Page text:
Papua New Guinea has a reputation for being under-developed in parts, but with plenty for tourists to see and do, and spectacular natural environments to explore. When travelling in Papua New Guinea there are a number of vaccinations that should at least be considered, and some precautions to take to avoid any unnecessary illness or disease.
- Ensure you are up to date on routine childhood vaccinations
- Let the doctor know of your travel plans, activities and itinerary (including other countries)
- Practice good food and handwashing hygiene.
- Be aware and follow any local laws or regulations in place to contain water or mosquito borne disease outbreaks (dengue fever, Japanese Encephalitis, Cholera etc)
- Avoid mosquito bites. Occasional outbreaks of mosquito borne illnesses such as dengue fever may occur from time to time
- Practice safe sex and do not share needles
Which vaccinations are recommended for Papua New Guinea?
Any or all of the below vaccinations may be recommended for you before travelling to Papua New Guinea. Please ensure you see the Travel Clinic Doctor around 6 weeks prior to travel at least, to ensure that there is time to administer any necessary vaccines, provide booster shots and ensure they have taken effect.
The following vaccines listed are general advice and recommendations only. This information is not a substitute for adequate medical advice from the Travel Vaccination Clinic doctor or your own doctor. It is your responsibility to let the doctor know anything you think may be relevant to your vaccination program during your appointment. This will ensure you get the best possible advice, with no unwanted consequences.
Routine childhood vaccinations – measles in PNG
It is vitally important that you are up to date on childhood vaccinations if you plan to travel to Papua New Guinea, Manus Island or any other neighbouring islands. There have been increasing numbers of measles cases, including in travellers returning to Australia, in 2014 and other childhood diseases such as whooping cough, chicken pox and polio may reappear if adequate care is not taken.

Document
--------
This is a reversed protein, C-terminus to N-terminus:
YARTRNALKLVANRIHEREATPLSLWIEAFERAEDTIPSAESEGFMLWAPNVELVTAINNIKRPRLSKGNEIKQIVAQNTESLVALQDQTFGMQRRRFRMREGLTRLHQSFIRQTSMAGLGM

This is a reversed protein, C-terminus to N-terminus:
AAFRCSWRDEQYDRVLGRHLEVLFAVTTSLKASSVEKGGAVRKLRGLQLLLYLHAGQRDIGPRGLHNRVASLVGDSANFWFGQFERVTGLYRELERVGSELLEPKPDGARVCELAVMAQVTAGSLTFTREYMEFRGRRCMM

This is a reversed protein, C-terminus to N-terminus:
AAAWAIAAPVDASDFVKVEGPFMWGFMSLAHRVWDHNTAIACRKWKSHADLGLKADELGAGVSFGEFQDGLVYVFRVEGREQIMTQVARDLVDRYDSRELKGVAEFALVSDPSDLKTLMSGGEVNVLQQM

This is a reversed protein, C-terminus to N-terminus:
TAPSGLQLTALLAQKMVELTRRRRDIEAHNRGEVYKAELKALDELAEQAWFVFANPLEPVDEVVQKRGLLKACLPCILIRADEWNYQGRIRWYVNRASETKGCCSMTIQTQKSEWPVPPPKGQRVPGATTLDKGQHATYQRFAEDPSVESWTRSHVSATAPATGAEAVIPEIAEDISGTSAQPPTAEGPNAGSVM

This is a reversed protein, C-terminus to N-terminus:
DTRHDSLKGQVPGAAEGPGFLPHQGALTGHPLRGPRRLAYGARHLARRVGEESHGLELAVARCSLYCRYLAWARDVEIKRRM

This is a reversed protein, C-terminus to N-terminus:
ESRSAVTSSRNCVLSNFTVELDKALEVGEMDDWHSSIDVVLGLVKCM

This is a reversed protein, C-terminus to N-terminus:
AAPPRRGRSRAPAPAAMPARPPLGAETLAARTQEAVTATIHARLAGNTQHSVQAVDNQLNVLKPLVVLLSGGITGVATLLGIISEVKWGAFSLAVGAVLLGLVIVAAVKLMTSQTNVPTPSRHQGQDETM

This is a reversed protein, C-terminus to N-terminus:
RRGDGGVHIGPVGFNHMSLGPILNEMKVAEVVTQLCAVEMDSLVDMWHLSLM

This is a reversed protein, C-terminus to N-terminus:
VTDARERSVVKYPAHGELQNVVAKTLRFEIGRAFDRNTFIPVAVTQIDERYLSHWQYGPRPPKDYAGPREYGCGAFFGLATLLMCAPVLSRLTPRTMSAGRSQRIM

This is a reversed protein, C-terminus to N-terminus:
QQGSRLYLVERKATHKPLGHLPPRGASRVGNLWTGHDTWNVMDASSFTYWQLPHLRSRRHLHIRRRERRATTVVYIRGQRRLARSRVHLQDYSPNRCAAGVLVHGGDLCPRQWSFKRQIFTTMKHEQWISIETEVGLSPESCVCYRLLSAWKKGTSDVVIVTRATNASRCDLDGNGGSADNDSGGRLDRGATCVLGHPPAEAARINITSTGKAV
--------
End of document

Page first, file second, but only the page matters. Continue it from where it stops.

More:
If you are not sure whether your childhood vaccinations are up to date, ask the doctor about getting a booster shot.
You may come into contact with the Hepatitis A virus through contaminated food or water in Papua New Guinea, and it is recommended generally that travellers get vaccinated against Hepatitis A before leaving home. Hepatitis A can be present for a long time before you notice, and symptoms may be easy to confuse with other illnesses. To read more about the virus and symptoms, prevention and related concerns, please visit the Hepatitis A information page.
Typhoid exists in Papua New Guinea and can be passed on through contaminated food or water. Please read the general information on this vaccine on the Typhoid information page. It is extremely likely you will need to be vaccinated against Typhoid if you are travelling to rural areas, visiting friends or relatives in Papua New Guinea, or if you are an adventurous eater. Please discuss your travel plans with the doctor for best advice.